Thousands of doctors across the country are billing Medicare for routine medical care at rates far above their peers, potentially costing taxpayers tens of millions of dollars in overcharges, according to a new government report.
The audit released today by the U.S. Department of Health and Human Services Office of Inspector General stopped short of accusing the high-billing doctors of ripping off the government health plan for the elderly. But it stated that Medicare’s payment scales for doctors have been “vulnerable to fraud and abuse” in recent years.
The doctor payment scales are known as “Evaluation and Management” or E/M codes. Doctors choose from five escalating payment levels for treating patients based on the “amount of skill, effort, time responsibility and medical knowledge required for the service.” In 2010, almost 370 million E/M services were provided by about 442,000 doctors nationwide.
The code the doctor chooses can make a big difference to the bottom line. For instance, the Medicare fee for treating a new patient in 2010 ranged from $36.62 to $190.56, depending on the level of service provided by the doctor, and the code chosen for billing.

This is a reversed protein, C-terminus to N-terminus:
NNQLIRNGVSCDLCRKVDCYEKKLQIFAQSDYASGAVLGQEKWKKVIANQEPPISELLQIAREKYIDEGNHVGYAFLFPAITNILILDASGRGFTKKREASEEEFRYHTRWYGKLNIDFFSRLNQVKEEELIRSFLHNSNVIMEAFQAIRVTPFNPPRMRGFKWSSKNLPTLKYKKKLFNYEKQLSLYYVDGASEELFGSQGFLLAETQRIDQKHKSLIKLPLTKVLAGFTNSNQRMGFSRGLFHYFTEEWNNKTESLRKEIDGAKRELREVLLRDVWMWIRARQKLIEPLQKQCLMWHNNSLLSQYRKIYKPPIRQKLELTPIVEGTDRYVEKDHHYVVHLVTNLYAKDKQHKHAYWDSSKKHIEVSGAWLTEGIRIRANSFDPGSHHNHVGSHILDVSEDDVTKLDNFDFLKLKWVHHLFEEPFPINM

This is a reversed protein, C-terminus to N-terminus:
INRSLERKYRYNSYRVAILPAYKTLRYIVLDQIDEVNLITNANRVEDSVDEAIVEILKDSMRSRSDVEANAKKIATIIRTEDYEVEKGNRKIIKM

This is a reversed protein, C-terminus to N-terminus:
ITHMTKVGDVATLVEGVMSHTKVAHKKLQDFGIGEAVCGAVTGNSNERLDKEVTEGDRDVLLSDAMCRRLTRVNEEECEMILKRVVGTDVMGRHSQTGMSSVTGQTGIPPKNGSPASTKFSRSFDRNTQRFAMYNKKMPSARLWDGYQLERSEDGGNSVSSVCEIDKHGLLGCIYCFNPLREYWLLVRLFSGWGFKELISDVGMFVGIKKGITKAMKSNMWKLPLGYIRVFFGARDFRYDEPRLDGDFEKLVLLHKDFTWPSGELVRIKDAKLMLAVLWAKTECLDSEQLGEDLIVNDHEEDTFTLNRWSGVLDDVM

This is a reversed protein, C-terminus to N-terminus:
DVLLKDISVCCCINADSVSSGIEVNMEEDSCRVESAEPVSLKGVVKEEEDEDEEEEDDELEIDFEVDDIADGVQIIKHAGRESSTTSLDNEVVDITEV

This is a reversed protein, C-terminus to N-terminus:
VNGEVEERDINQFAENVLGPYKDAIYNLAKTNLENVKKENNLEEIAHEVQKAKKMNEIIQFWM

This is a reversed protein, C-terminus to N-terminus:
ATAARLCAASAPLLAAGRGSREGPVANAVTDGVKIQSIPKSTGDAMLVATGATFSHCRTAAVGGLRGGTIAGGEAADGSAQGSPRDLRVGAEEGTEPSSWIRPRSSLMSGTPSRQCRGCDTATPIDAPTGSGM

Using these codes, Medicare paid doctors and other health professionals $33.5 billion in 2010 for services ranging from routine office care to hospital or nursing homes visits.
That billing total represented a 48 percent jump since 2001, though the number of services delivered over the same time period grew only 13 percent. What the data reveal is that many doctors have been gravitating toward the codes that pay them higher fees for these routine services, a practice officials have struggled to understand and curb.